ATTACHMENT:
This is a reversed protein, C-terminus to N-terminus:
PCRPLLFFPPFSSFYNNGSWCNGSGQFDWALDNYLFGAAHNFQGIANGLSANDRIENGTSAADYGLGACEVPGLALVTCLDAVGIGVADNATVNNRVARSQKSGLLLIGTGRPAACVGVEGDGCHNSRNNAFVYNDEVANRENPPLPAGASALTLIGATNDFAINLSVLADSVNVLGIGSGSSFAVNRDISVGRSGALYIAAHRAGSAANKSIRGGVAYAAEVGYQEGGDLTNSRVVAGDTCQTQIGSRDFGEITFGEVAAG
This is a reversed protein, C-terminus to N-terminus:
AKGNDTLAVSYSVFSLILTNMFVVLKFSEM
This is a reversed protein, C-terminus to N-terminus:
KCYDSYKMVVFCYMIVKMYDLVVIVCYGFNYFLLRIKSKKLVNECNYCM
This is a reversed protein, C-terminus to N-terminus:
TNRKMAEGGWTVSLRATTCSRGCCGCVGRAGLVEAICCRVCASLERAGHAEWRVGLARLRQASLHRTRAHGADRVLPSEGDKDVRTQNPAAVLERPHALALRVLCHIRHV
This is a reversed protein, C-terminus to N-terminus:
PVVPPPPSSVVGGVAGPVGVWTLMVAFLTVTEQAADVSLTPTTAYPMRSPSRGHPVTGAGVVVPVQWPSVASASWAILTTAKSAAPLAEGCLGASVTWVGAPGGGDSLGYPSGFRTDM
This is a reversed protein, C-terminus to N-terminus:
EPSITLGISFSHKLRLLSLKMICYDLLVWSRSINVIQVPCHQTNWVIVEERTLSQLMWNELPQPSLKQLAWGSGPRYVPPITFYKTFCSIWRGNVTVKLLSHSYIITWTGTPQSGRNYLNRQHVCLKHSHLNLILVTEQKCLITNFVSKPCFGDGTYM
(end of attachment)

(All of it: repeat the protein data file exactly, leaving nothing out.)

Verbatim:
This is a reversed protein, C-terminus to N-terminus:
PCRPLLFFPPFSSFYNNGSWCNGSGQFDWALDNYLFGAAHNFQGIANGLSANDRIENGTSAADYGLGACEVPGLALVTCLDAVGIGVADNATVNNRVARSQKSGLLLIGTGRPAACVGVEGDGCHNSRNNAFVYNDEVANRENPPLPAGASALTLIGATNDFAINLSVLADSVNVLGIGSGSSFAVNRDISVGRSGALYIAAHRAGSAANKSIRGGVAYAAEVGYQEGGDLTNSRVVAGDTCQTQIGSRDFGEITFGEVAAG
This is a reversed protein, C-terminus to N-terminus:
AKGNDTLAVSYSVFSLILTNMFVVLKFSEM
This is a reversed protein, C-terminus to N-terminus:
KCYDSYKMVVFCYMIVKMYDLVVIVCYGFNYFLLRIKSKKLVNECNYCM
This is a reversed protein, C-terminus to N-terminus:
TNRKMAEGGWTVSLRATTCSRGCCGCVGRAGLVEAICCRVCASLERAGHAEWRVGLARLRQASLHRTRAHGADRVLPSEGDKDVRTQNPAAVLERPHALALRVLCHIRHV
This is a reversed protein, C-terminus to N-terminus:
PVVPPPPSSVVGGVAGPVGVWTLMVAFLTVTEQAADVSLTPTTAYPMRSPSRGHPVTGAGVVVPVQWPSVASASWAILTTAKSAAPLAEGCLGASVTWVGAPGGGDSLGYPSGFRTDM
This is a reversed protein, C-terminus to N-terminus:
EPSITLGISFSHKLRLLSLKMICYDLLVWSRSINVIQVPCHQTNWVIVEERTLSQLMWNELPQPSLKQLAWGSGPRYVPPITFYKTFCSIWRGNVTVKLLSHSYIITWTGTPQSGRNYLNRQHVCLKHSHLNLILVTEQKCLITNFVSKPCFGDGTYM